Fresh Papardelle Pasta With Veal Ragu: My Experience at Chef en Vous
This post is about a recipe I learned at a pasta making class that was taught at Chef en Vous, by chef Vanessa Gianfrancesco. I had to write about it because of the amazing time I had and the fantastic result. You can find the recipes for the fresh pasta dough here, and the veal ragu here.
First off, I highly recommend checking out the cooking classes on the Chef en Vous website for a wide variety of cuisines. Bonus: they often have great deals available on Groupon. Chef Vanessa Gianfrancesco is a Montreal-born Italian who was trained in Italy! So you know her style is authentic.
I took the cooking class with my girlfriend just for fun because I always wanted to make fresh pasta, so I figured why not learn some authentic Italian recipes to go with the fresh pasta? Boy, was it worth it. The class was small, only six of us there, so we all had a chance to cook our individual meals. This wasn’t one of those classes where each person only contributes part of the meal, we got to do everything! When all was said and done, I had learned a lot from the one cooking class. It was a lot of fun and I highly recommend it regardless of your level of expertise. In fact, one of the men who was in the class had no cooking experience at all! So this isn’t something to be intimidated by.
The pasta recipe is simple, but requires some special attention. Some key things to remember are that the measurements of the flour are by weight NOT by volume, so you will need a kitchen scale. Also, it’s important not to knead the dough too much. Once it’s kneaded, it should have a marbled pattern. You will really see the pattern after you let it set and cut a piece. Also, when rolling out the dough, I used a pasta roller and rolled to the number 3 setting for papardelle. Other long pasta, like fettucini or spaghetti should be rolled to this setting as well. Something like ravioli, however, should be rolled a little thinner to the number 2 or 1 setting since you would be sticking two sheets of pasta together. In the end, it’s always best to try it out for yourself to see how you like it. After all everyone has different tastes.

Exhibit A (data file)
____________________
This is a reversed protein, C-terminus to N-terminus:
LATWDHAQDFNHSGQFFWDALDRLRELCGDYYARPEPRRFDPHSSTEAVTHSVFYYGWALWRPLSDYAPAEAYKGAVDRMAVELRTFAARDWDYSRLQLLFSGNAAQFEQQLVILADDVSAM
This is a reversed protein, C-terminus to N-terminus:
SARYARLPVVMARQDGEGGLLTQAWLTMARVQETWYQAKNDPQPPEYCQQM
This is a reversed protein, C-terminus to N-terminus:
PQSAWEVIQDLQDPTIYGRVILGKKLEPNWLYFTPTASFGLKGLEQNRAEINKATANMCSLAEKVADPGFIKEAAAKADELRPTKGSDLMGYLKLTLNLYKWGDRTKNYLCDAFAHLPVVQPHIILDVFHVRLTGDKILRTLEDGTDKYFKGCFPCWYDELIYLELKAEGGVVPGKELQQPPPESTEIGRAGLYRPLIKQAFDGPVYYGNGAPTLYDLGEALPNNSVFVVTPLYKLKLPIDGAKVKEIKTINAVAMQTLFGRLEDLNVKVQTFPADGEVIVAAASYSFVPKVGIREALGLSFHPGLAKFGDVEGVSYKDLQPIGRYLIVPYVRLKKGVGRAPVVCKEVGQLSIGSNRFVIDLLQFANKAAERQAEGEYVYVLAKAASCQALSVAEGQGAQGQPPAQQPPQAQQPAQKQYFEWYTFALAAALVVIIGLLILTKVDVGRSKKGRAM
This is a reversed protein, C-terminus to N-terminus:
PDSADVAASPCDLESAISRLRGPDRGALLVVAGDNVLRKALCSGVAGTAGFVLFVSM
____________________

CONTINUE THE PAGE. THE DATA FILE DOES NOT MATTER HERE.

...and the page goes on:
Another thing to keep in mind is that fresh pasta only needs to boil for 2 minutes max. If you’re cooking it from frozen, add 30 seconds. You want to take the pasta out of the boiling water just before it’s al dente and finish it by tossing it in whatever sauce you’ll be serving it with while you have the sauce simmering. If you try a noodle while the pasta is still in the boiling water, and that noodle is perfectly cooked, then the rest of it that’s still in the water will likely end up overdone, so strain it right away if this is the case. I found cooking the papardelle for 1:30 and tossing it in the sauce for another minute was perfect. This will also depend on the thickness of your pasta, thicker noodles naturally need a little more time. Since it doesn’t take long to cook the pasta, the best thing to do is drop one noodle into the boiling water and try to get the timing right. Once you do, drop in all your pasta at the same time.
The veal ragu took me a few tries to get it the way I like it. The original recipe given by chef Gianfrancesco called for braising the veal in the pan on the stove top for 40 minutes. However, I found that braising the veal in the oven for a longer period at a relatively low temperature (2 hours at 325 F) helped make the veal much more tender than leaving it on the stove top. This made it easier to pull apart the meat. You can try the recipe with chicken, beef, or even pork, but the cooking times will vary depending on the meat and size of the cut. You can also make the recipe with veal shanks, but I saved a lot of money by going with the shoulder.
I hope you all take my advice and get cooking! Whether you take a class, a course, or just cook a little something for yourself. There are few things more rewarding than satisfying others with food.